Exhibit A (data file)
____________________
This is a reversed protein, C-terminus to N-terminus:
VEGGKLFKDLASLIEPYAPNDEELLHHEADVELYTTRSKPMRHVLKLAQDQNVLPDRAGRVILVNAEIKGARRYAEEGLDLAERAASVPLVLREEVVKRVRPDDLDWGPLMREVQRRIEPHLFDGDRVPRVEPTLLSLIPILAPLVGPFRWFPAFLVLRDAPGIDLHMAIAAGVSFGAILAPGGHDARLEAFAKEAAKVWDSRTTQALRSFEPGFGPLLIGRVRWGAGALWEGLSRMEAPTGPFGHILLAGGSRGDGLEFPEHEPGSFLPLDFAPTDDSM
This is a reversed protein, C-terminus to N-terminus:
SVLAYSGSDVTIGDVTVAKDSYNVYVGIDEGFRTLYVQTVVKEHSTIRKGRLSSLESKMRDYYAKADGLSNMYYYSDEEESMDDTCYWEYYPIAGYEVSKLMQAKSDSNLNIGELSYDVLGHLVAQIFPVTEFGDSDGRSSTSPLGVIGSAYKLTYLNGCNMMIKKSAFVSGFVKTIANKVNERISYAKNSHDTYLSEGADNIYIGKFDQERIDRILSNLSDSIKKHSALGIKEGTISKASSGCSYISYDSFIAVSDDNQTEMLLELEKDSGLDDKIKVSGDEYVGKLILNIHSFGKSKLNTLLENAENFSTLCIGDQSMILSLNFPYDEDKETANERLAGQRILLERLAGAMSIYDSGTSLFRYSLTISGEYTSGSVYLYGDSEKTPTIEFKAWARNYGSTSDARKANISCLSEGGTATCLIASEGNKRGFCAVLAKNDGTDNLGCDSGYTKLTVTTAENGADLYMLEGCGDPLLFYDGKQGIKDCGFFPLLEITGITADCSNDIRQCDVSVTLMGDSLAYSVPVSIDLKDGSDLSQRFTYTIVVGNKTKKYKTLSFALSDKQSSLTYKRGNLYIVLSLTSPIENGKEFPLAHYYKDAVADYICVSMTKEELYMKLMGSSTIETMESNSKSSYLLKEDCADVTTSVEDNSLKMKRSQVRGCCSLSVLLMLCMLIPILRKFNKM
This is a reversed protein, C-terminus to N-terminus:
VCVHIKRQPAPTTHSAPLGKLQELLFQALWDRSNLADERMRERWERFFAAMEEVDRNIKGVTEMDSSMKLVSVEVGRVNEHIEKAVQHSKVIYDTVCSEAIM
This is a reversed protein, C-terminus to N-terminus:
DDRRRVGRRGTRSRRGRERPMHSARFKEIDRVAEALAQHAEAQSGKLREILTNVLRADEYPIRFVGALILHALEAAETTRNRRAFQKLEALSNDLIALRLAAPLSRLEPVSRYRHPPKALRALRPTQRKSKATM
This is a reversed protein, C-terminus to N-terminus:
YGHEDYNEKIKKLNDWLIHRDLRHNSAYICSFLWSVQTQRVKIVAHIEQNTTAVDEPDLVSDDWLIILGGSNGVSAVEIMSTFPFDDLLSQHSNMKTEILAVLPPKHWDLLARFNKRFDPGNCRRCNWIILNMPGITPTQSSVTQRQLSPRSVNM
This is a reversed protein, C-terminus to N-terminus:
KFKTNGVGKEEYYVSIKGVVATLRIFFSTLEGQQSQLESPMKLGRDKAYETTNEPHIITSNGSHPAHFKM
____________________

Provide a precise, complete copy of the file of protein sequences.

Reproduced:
This is a reversed protein, C-terminus to N-terminus:
VEGGKLFKDLASLIEPYAPNDEELLHHEADVELYTTRSKPMRHVLKLAQDQNVLPDRAGRVILVNAEIKGARRYAEEGLDLAERAASVPLVLREEVVKRVRPDDLDWGPLMREVQRRIEPHLFDGDRVPRVEPTLLSLIPILAPLVGPFRWFPAFLVLRDAPGIDLHMAIAAGVSFGAILAPGGHDARLEAFAKEAAKVWDSRTTQALRSFEPGFGPLLIGRVRWGAGALWEGLSRMEAPTGPFGHILLAGGSRGDGLEFPEHEPGSFLPLDFAPTDDSM
This is a reversed protein, C-terminus to N-terminus:
SVLAYSGSDVTIGDVTVAKDSYNVYVGIDEGFRTLYVQTVVKEHSTIRKGRLSSLESKMRDYYAKADGLSNMYYYSDEEESMDDTCYWEYYPIAGYEVSKLMQAKSDSNLNIGELSYDVLGHLVAQIFPVTEFGDSDGRSSTSPLGVIGSAYKLTYLNGCNMMIKKSAFVSGFVKTIANKVNERISYAKNSHDTYLSEGADNIYIGKFDQERIDRILSNLSDSIKKHSALGIKEGTISKASSGCSYISYDSFIAVSDDNQTEMLLELEKDSGLDDKIKVSGDEYVGKLILNIHSFGKSKLNTLLENAENFSTLCIGDQSMILSLNFPYDEDKETANERLAGQRILLERLAGAMSIYDSGTSLFRYSLTISGEYTSGSVYLYGDSEKTPTIEFKAWARNYGSTSDARKANISCLSEGGTATCLIASEGNKRGFCAVLAKNDGTDNLGCDSGYTKLTVTTAENGADLYMLEGCGDPLLFYDGKQGIKDCGFFPLLEITGITADCSNDIRQCDVSVTLMGDSLAYSVPVSIDLKDGSDLSQRFTYTIVVGNKTKKYKTLSFALSDKQSSLTYKRGNLYIVLSLTSPIENGKEFPLAHYYKDAVADYICVSMTKEELYMKLMGSSTIETMESNSKSSYLLKEDCADVTTSVEDNSLKMKRSQVRGCCSLSVLLMLCMLIPILRKFNKM
This is a reversed protein, C-terminus to N-terminus:
VCVHIKRQPAPTTHSAPLGKLQELLFQALWDRSNLADERMRERWERFFAAMEEVDRNIKGVTEMDSSMKLVSVEVGRVNEHIEKAVQHSKVIYDTVCSEAIM
This is a reversed protein, C-terminus to N-terminus:
DDRRRVGRRGTRSRRGRERPMHSARFKEIDRVAEALAQHAEAQSGKLREILTNVLRADEYPIRFVGALILHALEAAETTRNRRAFQKLEALSNDLIALRLAAPLSRLEPVSRYRHPPKALRALRPTQRKSKATM
This is a reversed protein, C-terminus to N-terminus:
YGHEDYNEKIKKLNDWLIHRDLRHNSAYICSFLWSVQTQRVKIVAHIEQNTTAVDEPDLVSDDWLIILGGSNGVSAVEIMSTFPFDDLLSQHSNMKTEILAVLPPKHWDLLARFNKRFDPGNCRRCNWIILNMPGITPTQSSVTQRQLSPRSVNM
This is a reversed protein, C-terminus to N-terminus:
KFKTNGVGKEEYYVSIKGVVATLRIFFSTLEGQQSQLESPMKLGRDKAYETTNEPHIITSNGSHPAHFKM